The cynical explanation is that in these jurisdictions, online operators generate significant taxes, fees, jobs and other economic benefits, and any rule that restricted their operators’ profitability would correspondingly limit such economic benefits. So, for example, Isle of Man Economic Development Minister Allan Bell told a local Isle of Man newspaper, “The main thrust was to protect the island’s good name and reassure the 250 jobs are as secure as we can make them. The current position is that PokerStars will retain its license in the Isle of Man—there is no reason to reconsider that.”
The more high-minded explanation is that these jurisdictions simply have a disagreement with the U.S. regarding the legality of internet gambling and the reach of U.S. law. Their theory is that if online gambling is legal in the jurisdiction in which it is regulated, such jurisdiction need not accord U.S. prohibitory law any extraterritorial applicability. Put another way, they assert that international legality trumps U.S. prohibition, just as the U.S. asserts that its prohibition trumps international legality.
Notwithstanding the foregoing, only one internet gaming regulatory jurisdiction has so far been willing to press the legality argument against the U.S. That jurisdiction is Antigua.
Antigua vs. U.S.
Antigua and Barbuda (Antigua) is a former British colony and, in 2001, became one of the first countries to adopt comprehensive internet gambling regulations. Antigua has long been a leader in the development, regulation and oversight of the burgeoning online gaming sector. The island country encouraged online gaming to supplement its tourist industry, providing vital jobs and government revenue.
In June 2003, Antigua filed a complaint before the World Trade Organization Dispute Settlement Body alleging that U.S. policies preventing credit card companies and banks from honoring Antigua online gaming transactions were a violation of the General Agreement on Trade and Services (GATS). In 2005, it obtained a decision from the WTO in its favor, ruling that United States efforts to prohibit the provision of gambling and betting services to consumers in the U.S. violated American free-trade commitments under GATS.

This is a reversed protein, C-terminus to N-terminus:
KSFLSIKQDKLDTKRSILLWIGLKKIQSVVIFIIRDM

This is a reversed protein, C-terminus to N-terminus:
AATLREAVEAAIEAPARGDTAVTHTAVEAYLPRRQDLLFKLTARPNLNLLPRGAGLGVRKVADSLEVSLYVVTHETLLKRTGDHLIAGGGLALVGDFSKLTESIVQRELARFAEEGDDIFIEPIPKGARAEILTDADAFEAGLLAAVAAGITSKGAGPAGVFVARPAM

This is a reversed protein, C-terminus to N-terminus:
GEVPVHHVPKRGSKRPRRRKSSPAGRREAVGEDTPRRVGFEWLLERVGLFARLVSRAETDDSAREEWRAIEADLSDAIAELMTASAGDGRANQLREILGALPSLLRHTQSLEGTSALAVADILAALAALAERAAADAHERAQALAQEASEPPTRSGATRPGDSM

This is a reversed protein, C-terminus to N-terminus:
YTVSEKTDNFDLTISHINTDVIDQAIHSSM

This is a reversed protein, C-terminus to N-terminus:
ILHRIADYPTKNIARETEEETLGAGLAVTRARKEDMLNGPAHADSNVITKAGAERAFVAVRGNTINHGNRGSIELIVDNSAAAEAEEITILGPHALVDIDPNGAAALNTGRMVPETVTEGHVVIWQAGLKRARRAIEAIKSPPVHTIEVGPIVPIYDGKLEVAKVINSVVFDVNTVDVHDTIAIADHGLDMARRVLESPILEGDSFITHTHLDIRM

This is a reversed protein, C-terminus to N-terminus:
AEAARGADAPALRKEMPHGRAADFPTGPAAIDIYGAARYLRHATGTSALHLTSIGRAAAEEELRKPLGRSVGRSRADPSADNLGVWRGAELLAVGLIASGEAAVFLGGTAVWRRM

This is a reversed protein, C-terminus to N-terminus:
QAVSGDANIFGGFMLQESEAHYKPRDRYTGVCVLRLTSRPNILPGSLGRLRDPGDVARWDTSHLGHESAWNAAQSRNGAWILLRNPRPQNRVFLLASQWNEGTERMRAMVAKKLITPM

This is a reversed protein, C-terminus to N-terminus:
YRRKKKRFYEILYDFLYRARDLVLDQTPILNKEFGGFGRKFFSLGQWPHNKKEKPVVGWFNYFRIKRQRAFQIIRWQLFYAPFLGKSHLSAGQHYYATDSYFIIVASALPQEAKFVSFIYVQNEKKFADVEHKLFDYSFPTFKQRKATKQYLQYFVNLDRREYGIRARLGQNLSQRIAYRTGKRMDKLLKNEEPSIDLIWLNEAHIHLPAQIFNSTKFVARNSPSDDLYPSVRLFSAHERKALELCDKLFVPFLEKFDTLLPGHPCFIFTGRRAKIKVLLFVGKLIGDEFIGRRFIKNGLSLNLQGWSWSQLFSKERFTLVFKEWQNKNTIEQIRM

In 2004, Sir Ronald Sanders, the country’s ambassador to the WTO, told Bloomberg News that Antigua had lost more than $90 million in income and 4,000 jobs because of U.S. actions against internet gaming. He told the New York Times, “The U.S. says it wants open competition. But it only wants free trade when it suits the U.S.”
Some online gaming operators enthusiastically hailed the WTO ruling as a major victory. Most experts, however, doubted that the decision would alter the existing hostility of the U.S. toward online gambling. Ultimately, Antigua was granted the right to impose retaliatory trade sanctions against the U.S. But that’s not a threat likely to worry U.S. policy-makers, unless larger countries, such as the U.K., join Antigua’s fight.
All in all, it is a stretch to hope that the U.S. will change its ways based on possible retaliatory trade sanctions with Antigua. The threat of trade sanctions could intensify, however, in the unlikely scenario that other, larger countries decide to join Antigua against the U.S. At the time of the initial WTO ruling, Frank Fahrenkopf, the head of the land-based gaming industry’s powerful trade association, the American Gaming Association, told the Las Vegas Sun, “Even if Antigua were to win two years down the road, the impact of that means that Antigua and Barbuda can put sanctions on products Americans sell to Antigua. I doubt that’s going to shake up anyone.”
Antigua can revisit the WTO’s 2007 ruling favoring its government, levying $21 million in sanctions against the U.S. Antigua could consider targeting services, copyrights and trademarks of American companies, to recoup the millions of dollars in lost revenue from the gaming sector.
U.S. Hypocrisy and the WTO
The WTO dispute between Antigua and the U.S. is unique beyond its David vs. Goliath aspect. Most WTO rulings involve disputes over tangible products, such as lumber, steel and auto parts, rather than services. This is the first WTO decision involving the internet, and also the first to involve gambling.
Gambling is nearly omnipresent in the U.S.—from local convenience stores that sell lottery tickets, to racetracks and bingo halls, to video lottery terminals, to riverboat casinos, to Native American casinos and the mega-resorts of Las Vegas and Atlantic City. In fact, only two of the 50 U.S. states have no gambling whatsoever. The problem for the U.S. is perception.